Patrick McEnroe and his U.S. Tennis Association bosses on Wednesday night insisted that his exit as the organization's general manager of player development is the result of mutual agreement to fill the job with someone who will be based full-time at a $60-million-dollar USTA center to open in Orlando, Florida, in two years.
McEnroe will be leaving the post "for reasons professional and personal," he said. Both USTA executive director Gordon Smith and president Dave Haggerty emphasized that the move "is not a change in direction" from McEnroe's player-development plan, formed since he was hired in 2008.
Furthermore, they said, McEnroe will serve as an adviser in finding a new GM. McEnroe, younger brother of John McEnroe and former coach of the U.S. Davis Cup team, has been an omnipresent figure in the sport.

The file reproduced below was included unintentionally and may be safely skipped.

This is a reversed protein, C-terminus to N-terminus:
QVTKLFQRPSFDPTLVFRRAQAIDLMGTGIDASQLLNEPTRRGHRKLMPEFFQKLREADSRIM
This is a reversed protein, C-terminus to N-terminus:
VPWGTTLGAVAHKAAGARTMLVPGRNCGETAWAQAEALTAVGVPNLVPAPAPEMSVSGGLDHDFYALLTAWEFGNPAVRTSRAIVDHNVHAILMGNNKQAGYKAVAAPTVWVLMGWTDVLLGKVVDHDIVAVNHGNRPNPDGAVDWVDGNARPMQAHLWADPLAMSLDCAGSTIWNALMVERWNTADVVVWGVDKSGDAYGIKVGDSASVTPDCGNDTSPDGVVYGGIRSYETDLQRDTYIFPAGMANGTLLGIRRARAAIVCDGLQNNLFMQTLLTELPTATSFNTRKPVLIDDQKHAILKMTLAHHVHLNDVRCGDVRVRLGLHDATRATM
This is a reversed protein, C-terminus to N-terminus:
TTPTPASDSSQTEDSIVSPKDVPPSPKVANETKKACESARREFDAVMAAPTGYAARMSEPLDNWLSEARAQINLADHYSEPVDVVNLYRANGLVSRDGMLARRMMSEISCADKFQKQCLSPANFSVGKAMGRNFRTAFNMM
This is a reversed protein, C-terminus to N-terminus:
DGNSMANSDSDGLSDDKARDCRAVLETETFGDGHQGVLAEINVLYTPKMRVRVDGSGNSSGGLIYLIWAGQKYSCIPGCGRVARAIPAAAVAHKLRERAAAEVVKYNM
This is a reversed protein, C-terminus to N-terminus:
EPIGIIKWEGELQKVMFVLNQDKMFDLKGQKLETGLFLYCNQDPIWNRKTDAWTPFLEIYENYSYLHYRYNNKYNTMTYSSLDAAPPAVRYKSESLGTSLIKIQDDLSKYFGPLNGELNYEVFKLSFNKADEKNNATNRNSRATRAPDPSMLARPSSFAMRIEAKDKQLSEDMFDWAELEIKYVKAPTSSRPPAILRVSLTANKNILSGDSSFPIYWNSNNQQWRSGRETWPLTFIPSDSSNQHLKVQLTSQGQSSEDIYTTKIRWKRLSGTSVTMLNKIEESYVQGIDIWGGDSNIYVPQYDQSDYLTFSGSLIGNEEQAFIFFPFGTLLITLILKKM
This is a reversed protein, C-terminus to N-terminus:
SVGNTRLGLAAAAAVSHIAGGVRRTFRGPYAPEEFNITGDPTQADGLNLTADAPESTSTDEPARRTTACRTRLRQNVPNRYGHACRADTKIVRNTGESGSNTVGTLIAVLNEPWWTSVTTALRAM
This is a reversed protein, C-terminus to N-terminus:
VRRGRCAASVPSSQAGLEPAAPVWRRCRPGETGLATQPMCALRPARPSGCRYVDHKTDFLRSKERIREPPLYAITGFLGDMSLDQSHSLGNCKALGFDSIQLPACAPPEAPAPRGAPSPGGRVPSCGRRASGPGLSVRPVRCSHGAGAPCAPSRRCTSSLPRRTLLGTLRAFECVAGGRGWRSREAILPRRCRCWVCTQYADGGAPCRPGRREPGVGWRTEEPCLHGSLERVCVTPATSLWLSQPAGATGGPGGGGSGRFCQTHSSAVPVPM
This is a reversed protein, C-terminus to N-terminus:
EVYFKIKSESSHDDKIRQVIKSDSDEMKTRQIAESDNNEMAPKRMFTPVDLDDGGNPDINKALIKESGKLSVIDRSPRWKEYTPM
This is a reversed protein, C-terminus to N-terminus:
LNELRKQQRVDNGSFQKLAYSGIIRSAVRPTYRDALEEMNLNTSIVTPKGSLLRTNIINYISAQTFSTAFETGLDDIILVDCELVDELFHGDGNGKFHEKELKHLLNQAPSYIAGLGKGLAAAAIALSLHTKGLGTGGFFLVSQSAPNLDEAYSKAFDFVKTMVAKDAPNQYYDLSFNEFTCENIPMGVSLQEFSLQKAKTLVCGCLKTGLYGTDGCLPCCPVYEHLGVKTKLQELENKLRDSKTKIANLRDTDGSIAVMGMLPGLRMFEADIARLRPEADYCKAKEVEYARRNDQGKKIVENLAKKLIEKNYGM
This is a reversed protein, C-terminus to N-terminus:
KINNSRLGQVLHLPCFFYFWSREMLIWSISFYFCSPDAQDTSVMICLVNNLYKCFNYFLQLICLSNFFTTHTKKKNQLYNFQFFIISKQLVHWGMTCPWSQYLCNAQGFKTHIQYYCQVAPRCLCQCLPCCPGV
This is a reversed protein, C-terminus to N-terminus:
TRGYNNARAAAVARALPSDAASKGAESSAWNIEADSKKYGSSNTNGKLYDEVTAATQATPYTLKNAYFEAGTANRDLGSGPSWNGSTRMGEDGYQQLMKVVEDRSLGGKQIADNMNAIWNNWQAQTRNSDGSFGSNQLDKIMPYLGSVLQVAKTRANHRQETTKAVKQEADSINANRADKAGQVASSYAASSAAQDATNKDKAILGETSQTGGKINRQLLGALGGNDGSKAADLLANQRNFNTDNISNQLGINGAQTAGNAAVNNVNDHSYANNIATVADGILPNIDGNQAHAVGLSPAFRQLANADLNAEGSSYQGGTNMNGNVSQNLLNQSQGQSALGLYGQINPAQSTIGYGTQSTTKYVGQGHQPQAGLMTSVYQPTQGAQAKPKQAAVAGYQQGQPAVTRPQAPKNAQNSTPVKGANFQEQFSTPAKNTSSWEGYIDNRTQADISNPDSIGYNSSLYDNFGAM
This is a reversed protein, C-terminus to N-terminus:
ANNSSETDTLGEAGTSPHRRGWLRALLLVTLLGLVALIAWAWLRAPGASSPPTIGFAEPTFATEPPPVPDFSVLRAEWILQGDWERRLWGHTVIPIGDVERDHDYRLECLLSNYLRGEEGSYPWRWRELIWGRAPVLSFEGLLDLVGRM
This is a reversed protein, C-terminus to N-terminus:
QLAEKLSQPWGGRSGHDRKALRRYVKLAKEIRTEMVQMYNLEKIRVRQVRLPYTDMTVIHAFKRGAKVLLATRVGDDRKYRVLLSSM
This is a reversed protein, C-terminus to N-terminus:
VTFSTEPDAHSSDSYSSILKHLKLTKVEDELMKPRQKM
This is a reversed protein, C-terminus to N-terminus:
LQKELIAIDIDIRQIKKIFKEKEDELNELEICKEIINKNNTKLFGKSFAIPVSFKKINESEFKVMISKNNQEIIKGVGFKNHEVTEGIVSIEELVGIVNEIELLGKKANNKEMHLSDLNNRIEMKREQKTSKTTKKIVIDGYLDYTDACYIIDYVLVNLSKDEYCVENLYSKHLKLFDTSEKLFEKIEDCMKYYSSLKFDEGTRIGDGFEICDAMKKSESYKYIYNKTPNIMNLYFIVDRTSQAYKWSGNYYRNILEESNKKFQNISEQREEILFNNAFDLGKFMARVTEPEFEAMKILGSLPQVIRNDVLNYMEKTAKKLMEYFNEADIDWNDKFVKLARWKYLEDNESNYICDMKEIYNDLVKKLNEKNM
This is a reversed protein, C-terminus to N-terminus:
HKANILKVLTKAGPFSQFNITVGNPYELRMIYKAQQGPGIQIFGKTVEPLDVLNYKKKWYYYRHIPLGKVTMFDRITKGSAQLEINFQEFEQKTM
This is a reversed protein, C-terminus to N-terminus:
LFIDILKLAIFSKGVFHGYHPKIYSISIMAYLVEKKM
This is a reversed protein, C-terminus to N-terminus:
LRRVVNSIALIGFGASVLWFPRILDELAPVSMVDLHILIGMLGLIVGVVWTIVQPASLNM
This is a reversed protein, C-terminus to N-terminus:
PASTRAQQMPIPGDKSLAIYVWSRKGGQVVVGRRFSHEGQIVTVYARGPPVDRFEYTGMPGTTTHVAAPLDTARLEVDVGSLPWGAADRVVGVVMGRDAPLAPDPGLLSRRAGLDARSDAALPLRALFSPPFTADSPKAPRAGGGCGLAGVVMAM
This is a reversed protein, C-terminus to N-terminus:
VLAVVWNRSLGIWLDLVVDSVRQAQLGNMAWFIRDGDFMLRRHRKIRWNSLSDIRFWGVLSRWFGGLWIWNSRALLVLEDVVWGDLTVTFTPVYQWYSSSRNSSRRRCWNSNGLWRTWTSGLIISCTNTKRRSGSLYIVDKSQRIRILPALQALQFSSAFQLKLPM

Among his jobs are president of the USTA's charitable and philanthropic foundation, television commentator and talk radio show host.
"Obviously I do some other things," McEnroe said, "but this is more about location than time commitment. I felt -- and Gordon felt -- the person in this position needed to be in Orlando full-time," and his move from New York "wasn't going to happen."
Smith flatly denied any connection between McEnroe's impending departure and the faded power of American men's tennis, evidenced by the failure of a single U.S. male player to get past the U.S. Open's third round for the second year in a row.
"I wanted to put a structure in place" to find elite players, McEnroe said. "The world has caught up to us. You can't just create a Serena Williams or John McEnroe or Pete Sampras. But you can create a good system" that identifies and supports young players.